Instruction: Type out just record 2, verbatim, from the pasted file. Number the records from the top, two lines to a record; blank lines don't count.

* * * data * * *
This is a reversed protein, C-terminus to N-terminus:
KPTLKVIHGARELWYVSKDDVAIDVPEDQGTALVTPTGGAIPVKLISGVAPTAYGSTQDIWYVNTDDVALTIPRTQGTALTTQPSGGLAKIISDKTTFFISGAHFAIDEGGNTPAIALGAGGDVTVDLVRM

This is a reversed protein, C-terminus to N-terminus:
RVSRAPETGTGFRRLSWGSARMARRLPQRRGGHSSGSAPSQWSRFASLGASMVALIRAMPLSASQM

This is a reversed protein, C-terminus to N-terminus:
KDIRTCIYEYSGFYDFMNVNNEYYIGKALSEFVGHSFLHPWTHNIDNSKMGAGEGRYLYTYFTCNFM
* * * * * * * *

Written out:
This is a reversed protein, C-terminus to N-terminus:
RVSRAPETGTGFRRLSWGSARMARRLPQRRGGHSSGSAPSQWSRFASLGASMVALIRAMPLSASQM